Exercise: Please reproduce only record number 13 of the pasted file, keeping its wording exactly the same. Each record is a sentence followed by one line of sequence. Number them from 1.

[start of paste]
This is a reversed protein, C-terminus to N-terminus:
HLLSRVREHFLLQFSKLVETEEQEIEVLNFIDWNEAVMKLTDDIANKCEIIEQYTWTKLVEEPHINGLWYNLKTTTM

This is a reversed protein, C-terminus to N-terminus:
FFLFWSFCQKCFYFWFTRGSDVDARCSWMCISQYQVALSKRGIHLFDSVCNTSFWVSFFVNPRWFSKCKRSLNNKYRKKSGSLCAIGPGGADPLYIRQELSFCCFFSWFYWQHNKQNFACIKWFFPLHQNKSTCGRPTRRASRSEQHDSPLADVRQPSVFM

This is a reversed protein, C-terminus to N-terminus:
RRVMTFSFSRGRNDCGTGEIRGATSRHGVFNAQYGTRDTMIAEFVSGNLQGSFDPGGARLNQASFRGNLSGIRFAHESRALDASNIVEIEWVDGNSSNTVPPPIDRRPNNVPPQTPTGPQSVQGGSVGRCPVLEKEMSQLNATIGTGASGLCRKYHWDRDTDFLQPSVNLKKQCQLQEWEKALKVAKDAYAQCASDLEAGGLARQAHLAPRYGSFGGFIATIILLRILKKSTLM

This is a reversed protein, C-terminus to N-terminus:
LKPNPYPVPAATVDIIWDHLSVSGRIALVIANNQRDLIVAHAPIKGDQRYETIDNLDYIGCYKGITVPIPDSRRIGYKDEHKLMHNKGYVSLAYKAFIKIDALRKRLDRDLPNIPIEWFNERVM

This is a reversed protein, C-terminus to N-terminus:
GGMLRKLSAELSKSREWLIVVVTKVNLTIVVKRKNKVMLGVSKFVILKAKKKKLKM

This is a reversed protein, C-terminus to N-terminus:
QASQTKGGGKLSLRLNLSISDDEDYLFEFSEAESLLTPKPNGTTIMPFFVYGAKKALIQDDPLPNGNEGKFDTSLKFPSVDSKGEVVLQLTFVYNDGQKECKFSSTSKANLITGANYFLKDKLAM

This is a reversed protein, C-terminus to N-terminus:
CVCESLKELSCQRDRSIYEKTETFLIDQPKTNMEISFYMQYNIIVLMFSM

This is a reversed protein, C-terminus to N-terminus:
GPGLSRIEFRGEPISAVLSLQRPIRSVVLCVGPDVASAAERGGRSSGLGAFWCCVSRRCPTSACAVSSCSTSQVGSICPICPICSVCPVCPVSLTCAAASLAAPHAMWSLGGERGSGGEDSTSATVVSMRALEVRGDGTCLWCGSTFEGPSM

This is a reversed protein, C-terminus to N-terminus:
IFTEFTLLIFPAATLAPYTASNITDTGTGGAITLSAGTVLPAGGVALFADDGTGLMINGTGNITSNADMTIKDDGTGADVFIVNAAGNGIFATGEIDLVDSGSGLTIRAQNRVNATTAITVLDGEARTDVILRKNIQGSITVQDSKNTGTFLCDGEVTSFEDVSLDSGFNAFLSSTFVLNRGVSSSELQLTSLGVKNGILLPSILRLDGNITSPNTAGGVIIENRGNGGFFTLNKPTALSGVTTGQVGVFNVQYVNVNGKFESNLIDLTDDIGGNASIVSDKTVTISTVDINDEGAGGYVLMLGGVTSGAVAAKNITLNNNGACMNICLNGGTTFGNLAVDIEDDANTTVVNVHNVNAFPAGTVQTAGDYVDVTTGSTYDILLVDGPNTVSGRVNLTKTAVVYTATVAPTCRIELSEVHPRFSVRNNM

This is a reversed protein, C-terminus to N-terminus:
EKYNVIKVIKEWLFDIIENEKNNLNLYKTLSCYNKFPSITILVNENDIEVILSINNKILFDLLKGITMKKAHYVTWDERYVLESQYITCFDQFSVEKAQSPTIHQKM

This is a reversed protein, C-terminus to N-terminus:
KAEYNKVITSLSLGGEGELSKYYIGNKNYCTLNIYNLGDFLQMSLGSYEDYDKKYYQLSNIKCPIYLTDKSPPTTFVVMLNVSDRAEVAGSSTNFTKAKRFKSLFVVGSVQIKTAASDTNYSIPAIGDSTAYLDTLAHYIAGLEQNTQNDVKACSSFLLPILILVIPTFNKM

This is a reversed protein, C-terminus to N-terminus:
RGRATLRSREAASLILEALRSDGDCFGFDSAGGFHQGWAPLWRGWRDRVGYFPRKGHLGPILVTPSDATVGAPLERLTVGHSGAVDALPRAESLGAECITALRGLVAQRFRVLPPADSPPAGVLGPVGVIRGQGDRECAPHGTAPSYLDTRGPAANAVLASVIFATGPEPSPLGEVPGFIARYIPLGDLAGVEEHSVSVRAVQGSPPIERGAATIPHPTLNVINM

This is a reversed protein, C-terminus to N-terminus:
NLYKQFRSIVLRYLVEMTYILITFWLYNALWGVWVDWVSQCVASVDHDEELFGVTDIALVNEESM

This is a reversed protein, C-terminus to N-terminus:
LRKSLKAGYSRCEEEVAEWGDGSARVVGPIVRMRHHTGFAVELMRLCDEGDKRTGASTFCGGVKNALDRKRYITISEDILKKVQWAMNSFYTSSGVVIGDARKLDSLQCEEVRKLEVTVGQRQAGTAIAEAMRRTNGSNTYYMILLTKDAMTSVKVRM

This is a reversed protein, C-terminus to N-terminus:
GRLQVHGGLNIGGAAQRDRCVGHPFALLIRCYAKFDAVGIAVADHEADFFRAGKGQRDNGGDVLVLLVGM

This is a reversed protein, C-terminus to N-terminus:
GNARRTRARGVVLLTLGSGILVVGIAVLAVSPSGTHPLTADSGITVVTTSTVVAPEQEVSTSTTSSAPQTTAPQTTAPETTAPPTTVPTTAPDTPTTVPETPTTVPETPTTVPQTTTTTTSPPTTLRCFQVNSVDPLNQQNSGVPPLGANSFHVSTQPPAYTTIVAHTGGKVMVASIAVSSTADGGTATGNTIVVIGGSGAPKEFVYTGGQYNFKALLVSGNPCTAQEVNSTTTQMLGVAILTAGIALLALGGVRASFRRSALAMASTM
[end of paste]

This is a reversed protein, C-terminus to N-terminus:
NLYKQFRSIVLRYLVEMTYILITFWLYNALWGVWVDWVSQCVASVDHDEELFGVTDIALVNEESM